CV NEWS FEED // Bella Health & Wellness is suing to block enforcement of a Colorado law targeting pro-life caregivers, and state officials are offering an unusual defense: they don’t actually intend to enforce the law against Bella, at least for now.
“We filed a brief explaining all the ways the law is unconstitutional. And they filed a brief that said: ‘Okay, I won’t enforce it, give me more time,’” attorney Mark Rienzi told reporters after an April 24 hearing at Denver’s federal courthouse. “But they don’t actually defend it, because the truth is there’s no very good defense for what Colorado did here.”
Colorado recently passed Senate Bill 23-190, which outlaws Bella Health’s practice of providing natural hormone treatment to reverse an incomplete medication abortion. The new law describes abortion-pill reversal treatment as a “deceptive” and “unprofessional” practice, and spells out penalties for clinics that offer it.
Rienzi, one of the Becket Fund lawyers representing Bella Health, said Colorado’s extreme and unprecedented law has put the state’s own officials and lawyers in a tough position.
“Colorado made itself an outlier. There is no jurisdiction in the country where it’s illegal to help women like this, except Colorado,” Rienzi observed after Monday’s hearing, which was attended by CatholicVote. “That’s shameful and outrageous. And I don’t blame the lawyers for not wanting to defend it.”
Arguing before Judge Daniel Domenico in Monday’s hearing, Bella’s lawyers squarely denounced S.B. 23-190 for violating their clients’ religious liberty and free speech rights. Bella co-founder and CEO Dede Chism testified she now fears prosecution for practicing her Catholic faith and aiding the vulnerable.
State officials, in contrast, offered a more limited and highly technical defense of the law.
“I think the government would rather not defend [S.B. 23-190] right now, which is why they’re trying to get out of the case with their promises of non-enforcement,” Rienzi commented after the hearing.
Rather than directly defending S.B. 23-190 as constitutional, Colorado’s lawyers argue that it does not currently subject abortion reversal providers to any penalties—making it improper, they say, to decide the issues raised by Bella Health at this time. State officials say they will refrain from enforcing the new law against providers of abortion-pill reversal, at least until an unusual provision of the law is clarified by rulemaking later this year.
Although S.B. 23-190 describes abortion-pill reversal as illegal conduct and provides for penalties, the law also provides a possible scenario in which the practice might be allowed. If three state medical boards unanimously agree—contrary to the legislature’s statements—that abortion reversal is a “generally accepted standard of practice,” the penalties specified in a portion of S.B. 23-190 will not apply. The three medical boards must complete their rulemaking on this issue by October 2023.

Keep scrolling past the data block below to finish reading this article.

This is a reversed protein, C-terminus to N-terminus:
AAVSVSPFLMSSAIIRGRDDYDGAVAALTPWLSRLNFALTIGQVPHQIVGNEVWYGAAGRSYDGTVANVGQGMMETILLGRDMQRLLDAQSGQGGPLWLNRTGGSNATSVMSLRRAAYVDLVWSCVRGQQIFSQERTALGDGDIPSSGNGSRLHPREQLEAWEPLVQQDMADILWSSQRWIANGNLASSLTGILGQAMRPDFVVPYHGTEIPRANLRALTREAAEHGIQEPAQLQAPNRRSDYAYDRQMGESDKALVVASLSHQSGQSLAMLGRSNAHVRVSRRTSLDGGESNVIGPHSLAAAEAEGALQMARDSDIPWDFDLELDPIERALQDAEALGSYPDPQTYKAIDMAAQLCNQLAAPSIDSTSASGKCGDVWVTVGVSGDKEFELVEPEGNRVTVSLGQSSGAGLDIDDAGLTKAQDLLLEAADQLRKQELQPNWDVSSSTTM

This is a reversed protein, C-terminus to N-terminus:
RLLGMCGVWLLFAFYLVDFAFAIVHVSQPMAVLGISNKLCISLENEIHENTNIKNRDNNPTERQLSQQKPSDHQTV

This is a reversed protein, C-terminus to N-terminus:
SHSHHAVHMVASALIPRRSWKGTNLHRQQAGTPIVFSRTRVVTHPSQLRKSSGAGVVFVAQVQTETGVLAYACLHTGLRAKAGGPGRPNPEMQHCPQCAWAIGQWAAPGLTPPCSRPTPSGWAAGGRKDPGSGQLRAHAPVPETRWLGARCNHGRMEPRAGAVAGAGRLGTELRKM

Testifying on Monday, Colorado officials said they would not enforce S.B. 23-190 against abortion-pill reversal providers like Bella until that rulemaking—which could hypothetically reverse the legislature’s move—is complete.
Speaking to reporters after the hearing, Mark Rienzi said this “unorthodox” rulemaking provision was a way for the legislature to “shoot first and ask questions later” on abortion-pill reversal.
“The legislature already outlawed it,” Rienzi told CatholicVote. “The legislature made it ‘unprofessional conduct.’ Theoretically, the medical boards can try to walk that back in six months. But right now, it’s ‘unprofessional conduct’ under Colorado law.”
A temporary restraining order, preventing Colorado from enforcing S.B. 23-190 against Bella, is due to expire before the end of April. At the end of Monday’s hearing, Judge Domenico said he expects to issue a further ruling in the case within the week, while the temporary order was still in effect.
Lawyers for the state maintain there is no need for the stronger legal remedy of a preliminary injunction—possibly blocking the law more broadly—because Bella currently faces no real threat of enforcement from Colorado officials.
But Bella Health and the Becket legal team aren’t reassured by these statements.
“The government has offered partial, time-limited, conditional promises of non-enforcement, but that’s not enough protection,” Rienzi told CatholicVote. “We’d like an order from the court saying that we’re protected.”
“The legislature tried to make my client’s medical practice—of caring for women who have changed their mind about abortion—illegal. We want an order from the court protecting her ability to help women who ask for her help, and give them good medical care.”